American Fractal by Timothy Green
Reviewed by Karen J. Weyant
Red Hen Press
Perfect Binding, 104 pages
Link to Purchase
Readers entering Green’s book should not expect to find a straight narrative. Instead, his collection is a smattering of poetic forms and themes. We see speakers wrestle with their place in nature, their role in their own families, their struggles with love and relationship. Often, the characteristic his works have in common is the speaker’s sureness. For example, in “Hip” we learn the story of the speaker’s father whose nickname was “not for how cool he was/in the sixties, nor his sense of style.” Instead, the real story reveals he was “hit by a car walking to school, a whole/year in plaster only his sister would sign”. This father, apparently, spent time recovering and “dreaming up other lives,” an act that the speaker finds sympathetic:
I don’t blame him. Four walls aroundMy personal favorite, “Hiking Alone” is more contemplative, where the poet finds comfort in nature, even though this solace may be “sore arms and a sunburn.” In this work, the poet muses “How easy it is to paint epiphany, I think, like/the gaudy sunset now settling above the tree” and “How easy, too, it would be to slip off this ledge/to get lost here, fall asleep on this rock and//let the cold night wake me.” Certainly, the pilgrimage detailed in this poem is a lonely one, but not sad, for he ends up sure of one thing:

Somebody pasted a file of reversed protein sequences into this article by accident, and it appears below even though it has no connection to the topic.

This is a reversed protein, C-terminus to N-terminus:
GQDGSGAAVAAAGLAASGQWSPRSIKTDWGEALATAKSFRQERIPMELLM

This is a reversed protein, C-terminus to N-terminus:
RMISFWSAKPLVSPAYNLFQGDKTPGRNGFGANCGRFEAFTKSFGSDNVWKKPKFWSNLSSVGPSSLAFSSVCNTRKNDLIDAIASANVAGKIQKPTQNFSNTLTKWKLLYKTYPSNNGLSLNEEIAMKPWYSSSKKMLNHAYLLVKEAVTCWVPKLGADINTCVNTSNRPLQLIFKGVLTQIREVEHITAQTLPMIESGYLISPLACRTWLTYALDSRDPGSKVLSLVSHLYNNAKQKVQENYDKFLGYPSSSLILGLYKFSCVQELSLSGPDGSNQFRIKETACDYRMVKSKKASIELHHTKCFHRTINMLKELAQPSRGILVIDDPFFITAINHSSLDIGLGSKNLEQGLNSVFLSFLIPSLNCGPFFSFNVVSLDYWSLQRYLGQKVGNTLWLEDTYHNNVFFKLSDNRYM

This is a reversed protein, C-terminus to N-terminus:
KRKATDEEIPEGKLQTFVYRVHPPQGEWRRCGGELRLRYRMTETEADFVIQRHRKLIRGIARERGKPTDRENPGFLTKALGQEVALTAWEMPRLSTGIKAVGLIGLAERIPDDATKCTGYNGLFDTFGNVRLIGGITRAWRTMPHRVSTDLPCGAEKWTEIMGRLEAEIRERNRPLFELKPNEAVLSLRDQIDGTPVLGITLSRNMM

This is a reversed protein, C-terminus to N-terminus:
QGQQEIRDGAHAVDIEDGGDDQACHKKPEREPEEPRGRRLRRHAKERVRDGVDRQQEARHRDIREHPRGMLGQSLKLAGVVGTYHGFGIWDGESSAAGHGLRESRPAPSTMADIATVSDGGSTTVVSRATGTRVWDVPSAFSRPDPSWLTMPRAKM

a solitude and with the curtains drawn
it isn’t real. And so I draw my curtains.
So, too, I shut the light and leave –
not fitting in any room like my father
never fit, shoulders stiff, a janitor’s
loop of keys already digging at my hip.
Come morning I’d find the dirt roadNature once again takes center stage in “A Tourist’s Guide Through Big Sky Country” which is a roadtrip detailed in couplets. Reading through this verse, one can imagine a driver or passenger giving specific directions: “See the bare sky, not another soul for miles/as proof you’re not alone.” Other pieces of advice also sound sure: “See for yourself how easy it is on the prairie/to believe in God, in the perfection//of the human form.”
and then my car at the end of it. Brush the dust
off my pants. Buckle myself back into habit
with a metal click like the sound of my one hand
clapping for joy – however briefly – at all we
ever wanted: a little darkness to climb out of.
Other poems in Green’s collection are less lyrical, less dreamy, and more assertive. In “The Urge to Break Things” the poet discusses anger explaining, “It comes on young and fast, first with toy trucks, then with//lead pencils snapped in half.” His work, “Saddled” is a love poem – of sorts. Forget the stereotypical greeting card declarations of emotion. Instead, we see the speaker explain that “Love is a horse sound the throat makes when//it’s sore. I gurgle, I gag on a horse pill. But love/is an easy thing to swallow.”
So the final question may be, do we as readers see the unfurling fern in the forest floor of Green’s collection? The answer is yes – sometimes. Yes, Green’s poems provide the unflinching beauty in order. And yes, Green examines the questions that poems are supposed to ask – inquiries about identity, loss and love. But even more certain is the fact that Green does more than find order in the world’s confusion. He is also a poet who relishes in the act of exploring this confusion, of finding the answers.